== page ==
The prophets of the Old Testament all failed in some respects. They were sent by God to call the people from their evil to return to Godly living. But the repentance and conversion of the people never happened for very long. They would always turn back to their old sinful ways. Zechariah takes this line of confrontation from the prophet Jeremiah. In Jeremiah 35:15 we read, “ I have sent to you all my servants the prophets, sending them persistently, saying, ‘Turn now every one of you from his evil way, and amend your deeds, and do not go after other gods to serve them, and then you shall dwell in the land that I gave to you and your fathers.’ But you did not incline your ear or listen to me.” So Zechariah 1:4-6 says the same thing, “Do not be like your fathers, to whom the former prophets cried out, ‘Thus says the Lord of hosts, Return from your evil ways and from your evil deeds.’ But they did not hear or pay attention to me, declares the Lord. Your fathers, where are they? And the prophets, do they live forever? But my words and my statutes, which I commanded my servants the prophets, did they not overtake your fathers? So they repented and said, ‘As the Lord of hosts purposed to deal with us for our ways and deeds, so has he dealt with us.’”

Baldwin says, “To sum up Zechariah is making a plea for a wholehearted response to the Lord’s invitation to return to him. All that happened in 587 bc was entirely in accordance with prophetic foretelling. God did not change, nor did the judgment belie his mercy. On exactly the same terms as had been offered to their fathers, young and old alike are invited to return to God. If they will do so the covenant relationship will be renewed, and spiritual restoration will accompany the material restoration of the temple.”[1]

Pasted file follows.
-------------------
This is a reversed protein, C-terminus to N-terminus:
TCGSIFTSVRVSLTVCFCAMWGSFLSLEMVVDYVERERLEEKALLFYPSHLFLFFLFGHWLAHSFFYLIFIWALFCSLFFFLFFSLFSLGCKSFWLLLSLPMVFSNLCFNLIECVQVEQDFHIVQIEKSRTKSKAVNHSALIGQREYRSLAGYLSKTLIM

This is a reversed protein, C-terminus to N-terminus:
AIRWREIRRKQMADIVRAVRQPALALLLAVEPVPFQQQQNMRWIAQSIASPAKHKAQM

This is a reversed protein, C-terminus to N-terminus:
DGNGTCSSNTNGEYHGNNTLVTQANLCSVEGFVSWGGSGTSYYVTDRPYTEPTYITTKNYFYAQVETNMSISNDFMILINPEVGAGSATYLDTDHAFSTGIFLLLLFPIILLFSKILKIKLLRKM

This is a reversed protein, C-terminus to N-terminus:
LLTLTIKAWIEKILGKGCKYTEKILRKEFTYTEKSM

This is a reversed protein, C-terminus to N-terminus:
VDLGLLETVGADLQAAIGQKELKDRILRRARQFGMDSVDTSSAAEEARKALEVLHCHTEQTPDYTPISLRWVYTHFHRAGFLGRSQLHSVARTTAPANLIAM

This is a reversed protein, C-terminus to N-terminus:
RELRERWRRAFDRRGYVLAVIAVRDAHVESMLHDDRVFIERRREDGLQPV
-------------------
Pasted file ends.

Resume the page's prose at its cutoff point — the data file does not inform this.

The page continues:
Repentance is the theme of the book of Zechariah. God wants his people to turn from their evil ways and come home. This is the same theme that John the Baptist introduced, and that Jesus preached. In Matthew 4:17, Jesus sai,d “Repent, for the kingdom of heaven is at hand.” This was one of Jesus’ favorite subjects. One of the most memorable parables that Jesus told was about the prodigal son. He left his home and his family to live a riotous life in the big city. He found no love and acceptance in the city. So, he tucked his tail between his legs and went home. What was the Father’s response? Luke 15:20-24 tells us, “But while he was still a long way off, his father saw him and felt compassion, and ran and embraced him and kissed him. And the son said to him, ‘Father, I have sinned against heaven and before you. I am no longer worthy to be called your son.’ But the father said to his servants, ‘Bring quickly the best robe, and put it on him, and put a ring on his hand, and shoes on his feet.  And bring the fattened calf and kill it and let us eat and celebrate. For this my son was dead, and is alive again; he was lost, and is found.’ And they began to celebrate.” There is rejoicing in all of heaven when one sinner repents and comes home to the God that made him!

[1] Baldwin, Joyce G. 1972. Haggai, Zechariah and Malachi: An Introduction and Commentary. Vol. 28. Tyndale Old Testament Commentaries. Downers Grove, IL: InterVarsity Press.